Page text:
July 15, 2020
Dear Foreign Minister Kang Kyung-wha:
We represent NGOs and academic research centers specialized in the defense of freedom of religion and belief. We write to you as we are aware of your distinguished career at the United Nations, and appreciate your attention to human rights.
We have followed with great concern the problems in South Korea of a new religious movement known as Shincheonji. Some of us have studied Shincheonji for years, and some have produced academic studies about it. We are aware that Shincheonji is regarded by conservative Christians as “heretic,” and that they resent its success, which happened mostly at their expenses, and its active proselytization methods.
Opponents have often resorted to violence in their campaigns against Shincheonji. Thousands of its members have been kidnapped by their parents for “forced conversion,” or deprogramming. These activities were protested inter alia by the U.S. Department of State in its Religious Freedom Reports published in 2019 and 2020, which mention the death of Ms. Gu Ji-In (1992–2018), who was suffocated by her father while she was trying to escape deprogramming. A climate has also been created in South Korea where being exposed as a Shincheonji member may easily lead to be bullied at school or in the workplace and even to lose one’s job.
We know that one female member of Shincheonji in Daegu, known as Patient 31, participated to several church activities before being clearly diagnosed with COVID-19, and infected thousands of co-religionists. We also know that authorities then requested the full list of all Shincheonji members (including those abroad), first to Shincheonji leaders in Daegu and then to the national headquarters, and that leaders in Daegu are accused of having omitted 132 names, although these names were later included in the general list handed by the headquarters. We know that other discrepancies or inaccuracies existed in the lists of members, according to the authorities.
We respect the independence of the judiciary in a democratic country, and we do not want to enter technical details. It seems to us, however, that the facts that being exposed as a member of Shincheonji involves serious risks in South Korea, and that no religious organization may be expected to prepare a completely accurate list of more than 300,000 members in a few days should have been taken into account, together with the fact that it is beyond dispute that Shincheonji provided a complete list of all its members who had been in contact with Patient 31, and that several authorities, including the Deputy Minister of Health, characterized the attitude of Shincheonji as generally cooperative. Surely, there is a duty to assist the authorities during a pandemic, but in a case like this one privacy concerns are not unreasonable, and it is unclear why lists should have been provided including members who never had contacts with Patient 31 nor attended meetings during the pandemic, including members living abroad.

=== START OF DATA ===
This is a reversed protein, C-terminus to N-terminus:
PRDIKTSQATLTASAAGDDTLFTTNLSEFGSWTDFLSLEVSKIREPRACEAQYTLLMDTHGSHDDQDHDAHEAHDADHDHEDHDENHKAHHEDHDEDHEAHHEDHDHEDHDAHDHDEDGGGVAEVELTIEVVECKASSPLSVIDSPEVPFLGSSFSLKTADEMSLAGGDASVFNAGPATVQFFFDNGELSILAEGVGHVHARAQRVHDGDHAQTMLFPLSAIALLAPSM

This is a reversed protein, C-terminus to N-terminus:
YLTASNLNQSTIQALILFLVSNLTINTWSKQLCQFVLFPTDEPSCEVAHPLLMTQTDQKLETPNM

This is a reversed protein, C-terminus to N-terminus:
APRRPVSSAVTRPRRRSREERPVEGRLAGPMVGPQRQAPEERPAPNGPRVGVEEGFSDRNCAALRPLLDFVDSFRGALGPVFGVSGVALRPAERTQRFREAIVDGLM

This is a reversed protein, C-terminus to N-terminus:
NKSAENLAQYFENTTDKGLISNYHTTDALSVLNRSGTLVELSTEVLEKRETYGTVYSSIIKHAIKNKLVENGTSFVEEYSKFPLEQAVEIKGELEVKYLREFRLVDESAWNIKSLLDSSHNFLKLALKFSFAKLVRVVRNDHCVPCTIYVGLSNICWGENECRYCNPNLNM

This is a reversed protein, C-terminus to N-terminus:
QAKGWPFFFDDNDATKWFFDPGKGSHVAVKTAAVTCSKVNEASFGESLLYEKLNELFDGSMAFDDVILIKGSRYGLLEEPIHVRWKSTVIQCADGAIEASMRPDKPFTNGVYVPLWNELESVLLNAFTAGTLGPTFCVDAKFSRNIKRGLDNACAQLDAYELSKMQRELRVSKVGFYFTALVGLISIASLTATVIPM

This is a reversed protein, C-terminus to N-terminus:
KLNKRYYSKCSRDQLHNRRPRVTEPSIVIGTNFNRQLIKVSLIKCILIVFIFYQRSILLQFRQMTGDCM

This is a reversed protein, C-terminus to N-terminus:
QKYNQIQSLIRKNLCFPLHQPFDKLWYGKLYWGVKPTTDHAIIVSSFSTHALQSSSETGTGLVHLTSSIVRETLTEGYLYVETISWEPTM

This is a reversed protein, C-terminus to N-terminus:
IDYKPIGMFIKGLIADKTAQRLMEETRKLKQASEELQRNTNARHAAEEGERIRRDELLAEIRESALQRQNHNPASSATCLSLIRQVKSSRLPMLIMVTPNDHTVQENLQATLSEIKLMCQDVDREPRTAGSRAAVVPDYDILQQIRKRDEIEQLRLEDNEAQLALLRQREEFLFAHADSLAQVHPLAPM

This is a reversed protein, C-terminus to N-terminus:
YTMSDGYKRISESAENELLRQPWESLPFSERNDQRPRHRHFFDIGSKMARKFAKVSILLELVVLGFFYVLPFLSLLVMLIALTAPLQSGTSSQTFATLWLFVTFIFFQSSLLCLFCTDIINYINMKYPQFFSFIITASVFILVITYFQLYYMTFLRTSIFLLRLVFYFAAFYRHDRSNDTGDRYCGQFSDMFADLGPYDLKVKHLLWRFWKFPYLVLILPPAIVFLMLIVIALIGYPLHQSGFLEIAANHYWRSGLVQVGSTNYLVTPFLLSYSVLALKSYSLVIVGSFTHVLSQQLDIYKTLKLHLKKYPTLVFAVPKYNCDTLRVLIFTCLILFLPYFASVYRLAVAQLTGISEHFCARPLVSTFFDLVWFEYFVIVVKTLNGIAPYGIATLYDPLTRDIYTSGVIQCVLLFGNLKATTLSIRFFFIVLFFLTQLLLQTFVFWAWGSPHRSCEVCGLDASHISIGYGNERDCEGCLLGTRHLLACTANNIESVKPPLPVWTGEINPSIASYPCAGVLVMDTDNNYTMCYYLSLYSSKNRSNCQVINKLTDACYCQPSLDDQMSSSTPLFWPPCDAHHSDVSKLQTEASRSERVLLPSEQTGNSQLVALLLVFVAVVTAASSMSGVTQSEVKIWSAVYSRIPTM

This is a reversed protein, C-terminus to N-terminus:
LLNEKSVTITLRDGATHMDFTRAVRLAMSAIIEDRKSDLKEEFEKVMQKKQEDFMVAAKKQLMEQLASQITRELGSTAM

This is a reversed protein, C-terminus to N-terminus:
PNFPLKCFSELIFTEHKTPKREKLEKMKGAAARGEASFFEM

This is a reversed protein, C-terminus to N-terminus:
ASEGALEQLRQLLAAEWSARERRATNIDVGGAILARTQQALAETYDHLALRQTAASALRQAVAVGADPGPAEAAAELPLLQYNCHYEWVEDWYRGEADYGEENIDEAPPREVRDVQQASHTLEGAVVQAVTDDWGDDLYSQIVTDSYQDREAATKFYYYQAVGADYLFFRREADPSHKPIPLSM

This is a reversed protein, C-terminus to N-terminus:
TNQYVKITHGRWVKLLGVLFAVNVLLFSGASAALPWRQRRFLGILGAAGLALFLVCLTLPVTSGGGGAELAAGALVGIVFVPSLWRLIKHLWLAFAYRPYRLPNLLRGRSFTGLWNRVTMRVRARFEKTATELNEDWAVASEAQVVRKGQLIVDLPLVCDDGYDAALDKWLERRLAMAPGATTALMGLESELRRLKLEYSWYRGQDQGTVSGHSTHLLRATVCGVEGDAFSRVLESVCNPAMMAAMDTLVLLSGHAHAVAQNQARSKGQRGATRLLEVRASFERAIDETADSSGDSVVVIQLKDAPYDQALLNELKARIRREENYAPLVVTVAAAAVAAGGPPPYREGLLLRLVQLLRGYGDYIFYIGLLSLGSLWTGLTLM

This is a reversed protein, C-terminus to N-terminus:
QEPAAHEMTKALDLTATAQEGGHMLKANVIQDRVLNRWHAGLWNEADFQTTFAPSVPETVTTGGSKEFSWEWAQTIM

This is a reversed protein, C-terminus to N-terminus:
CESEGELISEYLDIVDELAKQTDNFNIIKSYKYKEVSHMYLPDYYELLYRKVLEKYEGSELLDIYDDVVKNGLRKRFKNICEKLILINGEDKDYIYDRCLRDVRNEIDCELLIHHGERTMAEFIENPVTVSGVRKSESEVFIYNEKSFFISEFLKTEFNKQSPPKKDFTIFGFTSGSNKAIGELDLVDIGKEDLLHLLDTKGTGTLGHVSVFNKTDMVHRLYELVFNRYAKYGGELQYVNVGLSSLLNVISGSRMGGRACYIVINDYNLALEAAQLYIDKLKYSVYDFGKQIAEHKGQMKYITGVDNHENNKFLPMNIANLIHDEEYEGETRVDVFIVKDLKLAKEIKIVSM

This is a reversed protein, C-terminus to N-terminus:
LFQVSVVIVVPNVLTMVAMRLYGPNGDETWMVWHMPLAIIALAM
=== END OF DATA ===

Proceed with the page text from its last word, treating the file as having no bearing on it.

We regard the fact that all facilities of Shincheonji in South Korea have been closed and remain closed to today, so that worship services are possible only online, that the corporation of the church and even the related humanitarian branch HWPL have seen their charters revoked, that civil lawsuits have been started asking Shincheonji to pay a large part of the costs of the pandemic in Daegu, and that leaders of the movement have been arrested as a disproportionate reaction to the mistakes some in the church may have committed. Other groups, religious and non-religious, also committed mistakes that contributed to the spread of the virus in South Korea. None has been treated with a similar harshness.
It is difficult for us to avoid the impression that COVID-19 is not the main issue here, and that this is just the last chapter in the decade-long effort by conservative Christian organizations to have Shincheonji’s banned and its growth at their expenses put to a halt.
We join USCIRF, the U.S. Commission on International Religious Freedom, who noticed that obviously South Korea has a right to implement all appropriate measure to contain the epidemic, but this should not happen at the expenses of religious liberty – and, we would add, this has nothing to do with a deliberate attempt to destroy a religion.
We urge you and the South Korean government to consider these widespread international concerns, and to protect the rights of Shincheonji members to freely practice their religion, as mandated by article 18 of the Universal Declaration of Human Rights.
CAP-LC – Coordination des Associations et des Particuliers pour la Liberté de Conscience
CESNUR – Center for Studies on New Religions
EIFRF – European Inter-Religious Forum for Religious Freedom
Fedinsieme [Faiths Together]
FOB – European Federation for Freedom of Belief
FOREF – Forum for Religious Freedom Europe
HRC – Human Rights Committee.
HRWF – Human Rights Without Frontiers
LIREC – Center for Studies on Freedom of Belief, Religion and Conscience
ORLIR – International Observatory of Religious Liberty of Refugees
Osservatorio sul Pluralismo Religioso [Observatory of Religious Pluralism]